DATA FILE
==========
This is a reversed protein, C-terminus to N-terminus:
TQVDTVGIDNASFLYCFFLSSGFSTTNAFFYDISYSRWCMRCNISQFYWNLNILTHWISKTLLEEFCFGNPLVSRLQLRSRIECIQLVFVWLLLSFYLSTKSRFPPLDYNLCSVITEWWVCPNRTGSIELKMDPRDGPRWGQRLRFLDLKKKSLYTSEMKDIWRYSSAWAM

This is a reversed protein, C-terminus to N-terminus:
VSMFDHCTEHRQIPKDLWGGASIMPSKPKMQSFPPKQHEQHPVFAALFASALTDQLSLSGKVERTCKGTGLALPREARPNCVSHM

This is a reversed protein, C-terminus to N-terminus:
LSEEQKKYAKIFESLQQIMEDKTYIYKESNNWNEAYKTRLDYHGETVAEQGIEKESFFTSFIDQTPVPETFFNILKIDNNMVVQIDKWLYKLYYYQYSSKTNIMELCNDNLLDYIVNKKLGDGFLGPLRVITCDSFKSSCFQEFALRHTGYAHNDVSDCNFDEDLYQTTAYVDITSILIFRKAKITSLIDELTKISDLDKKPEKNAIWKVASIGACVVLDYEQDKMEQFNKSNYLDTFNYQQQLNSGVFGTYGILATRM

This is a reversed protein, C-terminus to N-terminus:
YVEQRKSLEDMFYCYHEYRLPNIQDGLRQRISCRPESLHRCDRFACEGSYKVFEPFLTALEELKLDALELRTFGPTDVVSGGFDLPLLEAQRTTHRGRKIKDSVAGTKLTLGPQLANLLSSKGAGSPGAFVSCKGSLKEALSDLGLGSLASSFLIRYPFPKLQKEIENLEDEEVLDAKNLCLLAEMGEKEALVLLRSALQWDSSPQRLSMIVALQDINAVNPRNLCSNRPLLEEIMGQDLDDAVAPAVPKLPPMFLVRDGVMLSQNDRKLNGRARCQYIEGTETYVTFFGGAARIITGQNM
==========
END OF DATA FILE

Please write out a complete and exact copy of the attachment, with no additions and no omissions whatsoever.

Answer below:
This is a reversed protein, C-terminus to N-terminus:
TQVDTVGIDNASFLYCFFLSSGFSTTNAFFYDISYSRWCMRCNISQFYWNLNILTHWISKTLLEEFCFGNPLVSRLQLRSRIECIQLVFVWLLLSFYLSTKSRFPPLDYNLCSVITEWWVCPNRTGSIELKMDPRDGPRWGQRLRFLDLKKKSLYTSEMKDIWRYSSAWAM

This is a reversed protein, C-terminus to N-terminus:
VSMFDHCTEHRQIPKDLWGGASIMPSKPKMQSFPPKQHEQHPVFAALFASALTDQLSLSGKVERTCKGTGLALPREARPNCVSHM

This is a reversed protein, C-terminus to N-terminus:
LSEEQKKYAKIFESLQQIMEDKTYIYKESNNWNEAYKTRLDYHGETVAEQGIEKESFFTSFIDQTPVPETFFNILKIDNNMVVQIDKWLYKLYYYQYSSKTNIMELCNDNLLDYIVNKKLGDGFLGPLRVITCDSFKSSCFQEFALRHTGYAHNDVSDCNFDEDLYQTTAYVDITSILIFRKAKITSLIDELTKISDLDKKPEKNAIWKVASIGACVVLDYEQDKMEQFNKSNYLDTFNYQQQLNSGVFGTYGILATRM

This is a reversed protein, C-terminus to N-terminus:
YVEQRKSLEDMFYCYHEYRLPNIQDGLRQRISCRPESLHRCDRFACEGSYKVFEPFLTALEELKLDALELRTFGPTDVVSGGFDLPLLEAQRTTHRGRKIKDSVAGTKLTLGPQLANLLSSKGAGSPGAFVSCKGSLKEALSDLGLGSLASSFLIRYPFPKLQKEIENLEDEEVLDAKNLCLLAEMGEKEALVLLRSALQWDSSPQRLSMIVALQDINAVNPRNLCSNRPLLEEIMGQDLDDAVAPAVPKLPPMFLVRDGVMLSQNDRKLNGRARCQYIEGTETYVTFFGGAARIITGQNM